Overview of Data Flow Task Plus Configuration

If this is your first time using Data Flow Task Plus to create a dynamic package, please be sure to watch the demonstration videos which illustrate how to configure a package using Data Flow Task Plus. No matter what sources and destinations you’re working with, you can use the following checklist to set up a dynamic package. The steps are intended to be generic and not specific to a particular source or destination.

  • Use Data Flow Task Plus in place of the standard Data Flow Task.
    • It can be found in the SSIS Toolbox next to the Control Flow canvas.


  • The Data Flow Task Plus editor has a "Dynamic" tab where you can enable dynamic capabilities for the components you want to participate in the dynamic data flow. You would need to set the "Enabled" flag for each of them, and you can configure other component-specific dynamic properties, as well (see the last step for an example).

  • For each dynamic source and destination component in the data flow, in order to prevent inadvertent metadata refresh possibly leading to losing edits, you will need to disable the validation of external metadata early on:

    • Open the Advanced Editor (right-click the component and select “Show Advanced Editor”) and under the "Properties" tab, set “ValidateExternalMetadata” to “False”.
    • Tip: Any component that is set to "Enabled" in the "Dynamic" tab of the Data Flow Task Plus editor automatically gets its “ValidateExternalMetadata” set to “False”.


  • For some dynamic source and destination components, you will need to replace any statically-defined metadata columns with the THUNK_COLUMN, in order to avoid validation errors:
    • Open the "Input and Output Properties" tab of the Advanced Editor. Delete all statically-defined columns and replace them with the THUNK_COLUMN.
    • A quicker way to achieve this is to right-click on the component and choose the "Remove static columns" context menu item, if available (introduced in SSIS+ 2.0).
    • NOTE: For some components and scenarios, it's possible to leave statically-defined metadata columns, and they would still be refreshed during runtime. However we recommend using the THUNK_COLUMN to have extra clarity that the columns are dynamic.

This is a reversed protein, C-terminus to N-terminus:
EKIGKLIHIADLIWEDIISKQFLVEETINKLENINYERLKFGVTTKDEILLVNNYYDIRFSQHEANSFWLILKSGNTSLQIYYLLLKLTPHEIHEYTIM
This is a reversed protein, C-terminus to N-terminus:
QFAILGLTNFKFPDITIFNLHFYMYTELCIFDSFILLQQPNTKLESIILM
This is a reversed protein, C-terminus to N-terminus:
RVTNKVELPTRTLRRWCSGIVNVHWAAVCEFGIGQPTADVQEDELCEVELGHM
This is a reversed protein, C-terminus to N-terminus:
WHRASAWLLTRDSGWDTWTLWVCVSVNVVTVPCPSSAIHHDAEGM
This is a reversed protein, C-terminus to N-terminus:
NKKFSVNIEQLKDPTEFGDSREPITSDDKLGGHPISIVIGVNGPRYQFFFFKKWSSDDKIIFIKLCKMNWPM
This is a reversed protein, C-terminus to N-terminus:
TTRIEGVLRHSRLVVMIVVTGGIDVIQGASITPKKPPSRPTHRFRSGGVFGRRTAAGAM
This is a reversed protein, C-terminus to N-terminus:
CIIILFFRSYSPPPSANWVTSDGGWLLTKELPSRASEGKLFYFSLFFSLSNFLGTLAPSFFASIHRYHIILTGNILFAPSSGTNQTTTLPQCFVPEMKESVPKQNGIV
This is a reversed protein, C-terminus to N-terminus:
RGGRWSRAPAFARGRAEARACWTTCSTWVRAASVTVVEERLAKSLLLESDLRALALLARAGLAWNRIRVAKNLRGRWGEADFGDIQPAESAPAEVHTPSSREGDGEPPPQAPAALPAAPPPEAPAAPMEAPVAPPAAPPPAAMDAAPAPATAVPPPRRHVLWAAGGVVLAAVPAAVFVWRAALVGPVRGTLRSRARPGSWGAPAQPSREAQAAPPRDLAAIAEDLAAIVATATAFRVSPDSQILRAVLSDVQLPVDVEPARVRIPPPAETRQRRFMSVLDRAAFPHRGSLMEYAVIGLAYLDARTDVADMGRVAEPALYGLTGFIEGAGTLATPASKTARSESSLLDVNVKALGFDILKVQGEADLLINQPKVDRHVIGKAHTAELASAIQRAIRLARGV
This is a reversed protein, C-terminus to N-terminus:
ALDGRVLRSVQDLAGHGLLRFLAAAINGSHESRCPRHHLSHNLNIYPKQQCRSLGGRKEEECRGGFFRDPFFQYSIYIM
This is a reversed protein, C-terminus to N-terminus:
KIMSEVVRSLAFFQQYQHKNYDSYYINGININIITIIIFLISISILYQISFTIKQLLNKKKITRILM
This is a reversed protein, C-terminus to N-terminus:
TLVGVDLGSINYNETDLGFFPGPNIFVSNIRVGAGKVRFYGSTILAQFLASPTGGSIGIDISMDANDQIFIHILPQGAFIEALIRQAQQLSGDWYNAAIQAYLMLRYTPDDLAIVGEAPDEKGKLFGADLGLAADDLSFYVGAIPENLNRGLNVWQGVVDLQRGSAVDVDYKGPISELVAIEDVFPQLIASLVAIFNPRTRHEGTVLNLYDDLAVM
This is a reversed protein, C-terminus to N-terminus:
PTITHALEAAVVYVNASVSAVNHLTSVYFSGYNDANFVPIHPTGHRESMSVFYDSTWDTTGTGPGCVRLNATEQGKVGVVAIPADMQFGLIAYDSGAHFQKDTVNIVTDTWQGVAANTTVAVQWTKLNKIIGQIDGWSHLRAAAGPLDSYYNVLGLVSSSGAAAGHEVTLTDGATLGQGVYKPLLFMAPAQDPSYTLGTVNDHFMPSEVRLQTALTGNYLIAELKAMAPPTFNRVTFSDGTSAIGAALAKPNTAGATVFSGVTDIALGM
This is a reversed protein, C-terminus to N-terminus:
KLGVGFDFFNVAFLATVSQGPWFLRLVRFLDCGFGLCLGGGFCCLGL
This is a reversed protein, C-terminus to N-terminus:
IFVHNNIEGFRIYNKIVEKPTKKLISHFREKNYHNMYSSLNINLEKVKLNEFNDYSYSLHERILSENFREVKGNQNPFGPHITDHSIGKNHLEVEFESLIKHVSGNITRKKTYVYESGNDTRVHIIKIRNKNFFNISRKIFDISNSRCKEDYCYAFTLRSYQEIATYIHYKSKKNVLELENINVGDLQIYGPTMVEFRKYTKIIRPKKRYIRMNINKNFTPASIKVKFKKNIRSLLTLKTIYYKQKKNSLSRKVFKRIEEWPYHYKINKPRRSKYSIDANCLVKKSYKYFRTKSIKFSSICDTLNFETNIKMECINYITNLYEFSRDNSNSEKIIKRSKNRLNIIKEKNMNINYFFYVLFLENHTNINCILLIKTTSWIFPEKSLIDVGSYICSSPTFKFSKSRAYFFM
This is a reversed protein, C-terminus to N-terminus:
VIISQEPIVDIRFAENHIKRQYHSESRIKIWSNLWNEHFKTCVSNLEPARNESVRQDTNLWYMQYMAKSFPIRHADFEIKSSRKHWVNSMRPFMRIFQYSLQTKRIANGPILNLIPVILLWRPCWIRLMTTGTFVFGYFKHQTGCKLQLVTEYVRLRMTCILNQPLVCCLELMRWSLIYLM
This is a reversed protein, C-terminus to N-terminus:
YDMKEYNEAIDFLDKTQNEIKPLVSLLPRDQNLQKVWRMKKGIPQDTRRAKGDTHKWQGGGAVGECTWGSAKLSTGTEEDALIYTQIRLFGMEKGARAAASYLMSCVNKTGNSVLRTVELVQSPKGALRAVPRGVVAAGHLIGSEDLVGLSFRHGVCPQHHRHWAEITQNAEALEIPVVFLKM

• For some built-in SSIS source and destination components, the column mappings must be removed before you can remove the columns. This is a requirement when using the OLE DB Source component. There may be other components that behave in this way, also.
    • For some sources/destinations (e.g. Flat Files), the static columns must be removed and the THUNK_COLUMN must be set up in the Connection Manager. At this time, the Flat File connection manager is the only known connection manager where this applies.


    • After removing the source/destination columns, always edit the components using the Advanced Editor. Using the regular editor can cause all the columns to be refreshed and they will need to be removed again.

    Advanced Editor

    • In the Data Flow Task Plus Properties: set “Delay Validation” to “True”.
      • To open the Properties, right-mouse click on Data Flow Task Plus and choose “Properties” from the list.


    • Finally, enable the dynamic capability for the source and destination components in Data Flow Task Plus and, if necessary, customize any other properties related to their dynamic behavior.
      • Get to this screen by opening the editor for Data Flow Task Plus and clicking on the “Dynamic” tab.


    Other Configuration Considerations

    • To maximize control from outside the package, use variables and expressions for names of elements of the package such as tables, files, entities, worksheets and resources.


    • Use a Foreach Loop Container to process any number of files, tables, entities, etc.

    For Each Loop

    • Use a mapping table to specify how to match up columns/fields (if the names don’t match).

    Mapping Table

    If this is the first time you’ve worked with Data Flow Task Plus, we suggest that you start with a simple package and gradually add each element to it in a step by step fashion. Here’s an example of the iterations you might go through to create a package that needs a mapping table and is backing up many files into a database:

    1. Configure a package that backs up a single file.
    2. Add a variable for the filename and an expression to pass the filename to the package from outside the package.
    3. Add a Foreach Loop Container to iterate through multiple files, backing up each one.
    4. Add the mapping table lookup for columns that need to be explicitly mapped (ie. their source and destination names don’t match).